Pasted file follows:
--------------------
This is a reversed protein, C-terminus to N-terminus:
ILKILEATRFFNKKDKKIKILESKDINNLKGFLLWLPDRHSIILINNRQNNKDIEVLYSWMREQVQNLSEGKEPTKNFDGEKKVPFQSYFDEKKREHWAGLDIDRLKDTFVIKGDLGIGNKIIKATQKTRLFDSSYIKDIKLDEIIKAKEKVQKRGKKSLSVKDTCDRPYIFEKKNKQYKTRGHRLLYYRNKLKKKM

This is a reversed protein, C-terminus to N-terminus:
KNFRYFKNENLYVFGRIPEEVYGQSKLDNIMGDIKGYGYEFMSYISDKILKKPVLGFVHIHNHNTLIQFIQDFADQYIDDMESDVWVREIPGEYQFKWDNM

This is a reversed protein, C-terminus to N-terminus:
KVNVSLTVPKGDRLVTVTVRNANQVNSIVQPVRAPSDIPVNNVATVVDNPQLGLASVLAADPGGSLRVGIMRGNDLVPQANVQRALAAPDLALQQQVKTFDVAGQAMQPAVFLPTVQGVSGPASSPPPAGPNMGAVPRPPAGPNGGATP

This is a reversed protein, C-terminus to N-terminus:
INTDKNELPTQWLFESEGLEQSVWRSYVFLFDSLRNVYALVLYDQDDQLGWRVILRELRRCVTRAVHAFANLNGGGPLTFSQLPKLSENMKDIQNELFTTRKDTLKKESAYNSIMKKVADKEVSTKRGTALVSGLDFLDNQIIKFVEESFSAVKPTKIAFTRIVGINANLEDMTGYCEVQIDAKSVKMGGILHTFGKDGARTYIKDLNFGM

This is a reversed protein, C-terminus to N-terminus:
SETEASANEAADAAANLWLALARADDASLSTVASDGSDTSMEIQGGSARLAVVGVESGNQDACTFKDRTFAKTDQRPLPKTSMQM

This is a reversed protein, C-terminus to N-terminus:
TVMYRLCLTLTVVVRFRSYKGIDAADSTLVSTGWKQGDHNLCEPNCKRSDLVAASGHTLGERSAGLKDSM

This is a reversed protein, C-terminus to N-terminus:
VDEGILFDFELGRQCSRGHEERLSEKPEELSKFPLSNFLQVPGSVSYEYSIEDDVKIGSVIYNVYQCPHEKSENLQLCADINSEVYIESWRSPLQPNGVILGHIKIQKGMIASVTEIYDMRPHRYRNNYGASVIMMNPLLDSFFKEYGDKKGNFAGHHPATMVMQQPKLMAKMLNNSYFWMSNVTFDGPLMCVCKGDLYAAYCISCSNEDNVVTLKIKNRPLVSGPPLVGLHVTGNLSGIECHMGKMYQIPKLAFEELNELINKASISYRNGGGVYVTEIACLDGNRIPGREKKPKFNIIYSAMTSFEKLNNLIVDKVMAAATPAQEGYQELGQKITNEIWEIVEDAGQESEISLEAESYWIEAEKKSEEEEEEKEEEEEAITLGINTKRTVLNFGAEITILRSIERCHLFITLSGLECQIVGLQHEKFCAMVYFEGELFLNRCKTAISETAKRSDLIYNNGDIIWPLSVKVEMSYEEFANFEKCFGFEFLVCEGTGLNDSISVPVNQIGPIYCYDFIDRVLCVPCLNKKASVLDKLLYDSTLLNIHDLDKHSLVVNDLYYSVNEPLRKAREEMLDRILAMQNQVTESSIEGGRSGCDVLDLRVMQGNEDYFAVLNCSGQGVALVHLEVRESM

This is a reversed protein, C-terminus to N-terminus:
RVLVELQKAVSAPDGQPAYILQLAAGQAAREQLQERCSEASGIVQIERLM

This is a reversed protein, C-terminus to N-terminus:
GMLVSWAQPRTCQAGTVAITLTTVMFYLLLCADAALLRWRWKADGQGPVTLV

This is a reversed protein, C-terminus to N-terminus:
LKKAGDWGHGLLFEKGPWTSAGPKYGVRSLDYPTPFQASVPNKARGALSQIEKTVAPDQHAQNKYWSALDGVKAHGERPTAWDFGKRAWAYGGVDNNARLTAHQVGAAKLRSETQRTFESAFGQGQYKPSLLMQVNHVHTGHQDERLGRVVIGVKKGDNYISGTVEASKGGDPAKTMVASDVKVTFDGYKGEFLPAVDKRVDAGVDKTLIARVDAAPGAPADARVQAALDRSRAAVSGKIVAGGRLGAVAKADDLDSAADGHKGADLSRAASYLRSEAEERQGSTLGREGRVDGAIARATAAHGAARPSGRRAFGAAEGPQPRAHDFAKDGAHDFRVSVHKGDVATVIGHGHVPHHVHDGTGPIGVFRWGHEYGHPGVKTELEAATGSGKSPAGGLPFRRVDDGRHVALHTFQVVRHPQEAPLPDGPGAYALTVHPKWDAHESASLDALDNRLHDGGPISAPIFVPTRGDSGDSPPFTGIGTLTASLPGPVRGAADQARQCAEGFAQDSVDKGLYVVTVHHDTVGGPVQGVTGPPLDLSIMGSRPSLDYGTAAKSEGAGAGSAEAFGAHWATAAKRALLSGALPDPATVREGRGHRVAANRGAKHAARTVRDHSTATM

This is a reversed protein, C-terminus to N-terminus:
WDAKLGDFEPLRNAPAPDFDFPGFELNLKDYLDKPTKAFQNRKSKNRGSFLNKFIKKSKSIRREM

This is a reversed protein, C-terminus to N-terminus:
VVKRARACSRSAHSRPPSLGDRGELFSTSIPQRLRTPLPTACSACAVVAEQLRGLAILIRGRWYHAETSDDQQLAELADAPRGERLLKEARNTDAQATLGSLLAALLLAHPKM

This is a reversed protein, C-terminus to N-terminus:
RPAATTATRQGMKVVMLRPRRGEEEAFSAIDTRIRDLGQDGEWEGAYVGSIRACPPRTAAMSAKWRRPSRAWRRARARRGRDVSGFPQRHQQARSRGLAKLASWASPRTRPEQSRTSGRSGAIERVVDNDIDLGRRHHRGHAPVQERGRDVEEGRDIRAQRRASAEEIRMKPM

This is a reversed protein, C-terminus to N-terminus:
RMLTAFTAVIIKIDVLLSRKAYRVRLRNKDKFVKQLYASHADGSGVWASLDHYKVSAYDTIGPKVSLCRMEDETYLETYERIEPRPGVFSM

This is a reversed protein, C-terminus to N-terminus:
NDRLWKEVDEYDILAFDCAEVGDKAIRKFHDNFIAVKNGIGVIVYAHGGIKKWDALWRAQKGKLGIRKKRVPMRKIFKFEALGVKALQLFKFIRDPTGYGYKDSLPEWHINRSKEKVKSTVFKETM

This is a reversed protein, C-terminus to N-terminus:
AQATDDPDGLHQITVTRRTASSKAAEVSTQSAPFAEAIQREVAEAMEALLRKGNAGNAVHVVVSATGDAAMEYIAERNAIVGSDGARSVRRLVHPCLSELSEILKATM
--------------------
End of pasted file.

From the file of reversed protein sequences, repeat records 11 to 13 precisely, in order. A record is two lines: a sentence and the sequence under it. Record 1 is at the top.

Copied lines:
This is a reversed protein, C-terminus to N-terminus:
WDAKLGDFEPLRNAPAPDFDFPGFELNLKDYLDKPTKAFQNRKSKNRGSFLNKFIKKSKSIRREM

This is a reversed protein, C-terminus to N-terminus:
VVKRARACSRSAHSRPPSLGDRGELFSTSIPQRLRTPLPTACSACAVVAEQLRGLAILIRGRWYHAETSDDQQLAELADAPRGERLLKEARNTDAQATLGSLLAALLLAHPKM

This is a reversed protein, C-terminus to N-terminus:
RPAATTATRQGMKVVMLRPRRGEEEAFSAIDTRIRDLGQDGEWEGAYVGSIRACPPRTAAMSAKWRRPSRAWRRARARRGRDVSGFPQRHQQARSRGLAKLASWASPRTRPEQSRTSGRSGAIERVVDNDIDLGRRHHRGHAPVQERGRDVEEGRDIRAQRRASAEEIRMKPM